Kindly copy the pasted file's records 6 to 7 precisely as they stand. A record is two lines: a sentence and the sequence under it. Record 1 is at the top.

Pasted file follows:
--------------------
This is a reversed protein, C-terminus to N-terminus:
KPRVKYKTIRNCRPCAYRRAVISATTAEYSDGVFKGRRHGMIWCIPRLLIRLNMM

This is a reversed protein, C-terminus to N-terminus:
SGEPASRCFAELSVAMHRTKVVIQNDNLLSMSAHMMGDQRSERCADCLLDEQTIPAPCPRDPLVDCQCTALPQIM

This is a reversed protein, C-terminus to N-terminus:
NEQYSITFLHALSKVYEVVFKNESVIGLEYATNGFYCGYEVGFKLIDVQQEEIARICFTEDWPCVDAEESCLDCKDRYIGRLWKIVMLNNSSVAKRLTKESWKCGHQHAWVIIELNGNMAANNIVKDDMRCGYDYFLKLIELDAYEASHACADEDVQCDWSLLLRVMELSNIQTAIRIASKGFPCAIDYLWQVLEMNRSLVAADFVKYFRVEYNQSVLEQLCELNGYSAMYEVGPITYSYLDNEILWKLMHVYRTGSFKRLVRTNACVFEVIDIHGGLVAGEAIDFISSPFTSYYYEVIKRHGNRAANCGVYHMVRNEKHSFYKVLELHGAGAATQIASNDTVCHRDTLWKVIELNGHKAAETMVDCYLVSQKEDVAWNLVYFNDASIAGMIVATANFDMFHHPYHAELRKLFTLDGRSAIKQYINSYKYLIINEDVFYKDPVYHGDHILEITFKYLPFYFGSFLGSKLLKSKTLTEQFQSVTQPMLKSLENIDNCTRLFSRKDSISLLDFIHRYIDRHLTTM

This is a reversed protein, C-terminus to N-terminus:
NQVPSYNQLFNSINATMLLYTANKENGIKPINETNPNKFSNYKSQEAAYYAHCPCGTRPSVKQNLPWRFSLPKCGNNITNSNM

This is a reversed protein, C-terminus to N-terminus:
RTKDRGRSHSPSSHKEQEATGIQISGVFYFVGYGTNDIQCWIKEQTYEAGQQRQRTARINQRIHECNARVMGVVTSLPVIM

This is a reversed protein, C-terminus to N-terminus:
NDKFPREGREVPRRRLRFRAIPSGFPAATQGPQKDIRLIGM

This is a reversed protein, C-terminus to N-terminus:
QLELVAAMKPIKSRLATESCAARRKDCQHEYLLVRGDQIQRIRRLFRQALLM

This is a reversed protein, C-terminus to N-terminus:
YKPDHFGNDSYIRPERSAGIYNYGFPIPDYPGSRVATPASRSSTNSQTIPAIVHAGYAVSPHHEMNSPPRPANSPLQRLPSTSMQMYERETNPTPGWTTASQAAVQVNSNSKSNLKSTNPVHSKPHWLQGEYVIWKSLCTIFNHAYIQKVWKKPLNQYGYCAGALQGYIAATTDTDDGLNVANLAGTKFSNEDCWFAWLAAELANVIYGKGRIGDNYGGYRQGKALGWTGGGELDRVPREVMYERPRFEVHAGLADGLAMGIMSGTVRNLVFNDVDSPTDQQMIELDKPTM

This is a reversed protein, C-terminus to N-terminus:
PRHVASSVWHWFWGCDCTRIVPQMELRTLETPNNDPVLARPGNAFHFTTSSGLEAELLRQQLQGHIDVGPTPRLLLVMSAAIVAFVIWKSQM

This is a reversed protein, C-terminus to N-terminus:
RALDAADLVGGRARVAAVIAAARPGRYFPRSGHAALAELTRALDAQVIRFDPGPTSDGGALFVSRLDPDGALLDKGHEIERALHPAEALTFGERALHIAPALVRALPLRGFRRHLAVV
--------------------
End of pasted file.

This is a reversed protein, C-terminus to N-terminus:
NDKFPREGREVPRRRLRFRAIPSGFPAATQGPQKDIRLIGM

This is a reversed protein, C-terminus to N-terminus:
QLELVAAMKPIKSRLATESCAARRKDCQHEYLLVRGDQIQRIRRLFRQALLM